The History and Antiquities of London, Westminster, Southwark, and Parts Adjacent, vol. 3Allen, Thomas
The business of a corn-broker is of modern growth and doubtful utility. Formerly the farmers of Kent and Essex used to send their grain up the river, and attend a sort of market at Bear Quay; but about the middle of the last century, when grain was cheap, the farmers often returned home without selling their grain. Those from Essex chiefly used the Bull inn, Whitechapel; and the landlord, who was of an enterprising spirit, proposed that the samples, with the prices, should be left with him, in order that he might try to dispose of the grain in their absence. This man, whose name was Johnson, and who was originally the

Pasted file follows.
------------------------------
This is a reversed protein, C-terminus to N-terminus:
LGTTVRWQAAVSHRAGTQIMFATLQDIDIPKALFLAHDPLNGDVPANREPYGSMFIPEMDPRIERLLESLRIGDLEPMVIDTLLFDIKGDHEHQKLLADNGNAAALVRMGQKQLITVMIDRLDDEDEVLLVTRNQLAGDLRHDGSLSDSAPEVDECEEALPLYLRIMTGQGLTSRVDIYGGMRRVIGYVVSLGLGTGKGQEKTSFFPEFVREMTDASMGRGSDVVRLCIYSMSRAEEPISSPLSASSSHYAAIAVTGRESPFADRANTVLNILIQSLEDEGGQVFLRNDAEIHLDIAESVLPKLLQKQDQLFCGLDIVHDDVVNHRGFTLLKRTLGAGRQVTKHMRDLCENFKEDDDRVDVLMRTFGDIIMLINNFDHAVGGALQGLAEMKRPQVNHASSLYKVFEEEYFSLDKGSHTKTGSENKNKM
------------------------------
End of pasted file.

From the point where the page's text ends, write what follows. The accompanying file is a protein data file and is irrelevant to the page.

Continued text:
of the inn, soon got so much business in this way, that he opened an office at Bear Quay as a corn factor, and amassed a fortune.
The business of corn factors soon increased so much, that they erected a market in , which is called the . The building, with which coffee-houses are connected, is of the Doric order; and the quadrangle, where the samples of grain are exhibited, is capacious. The brokers at wished to render the a private market; but on application to parliament it was thrown open. Opposite to this market is a much neater though smaller structure, called
Adjoining the old is an elegant building called the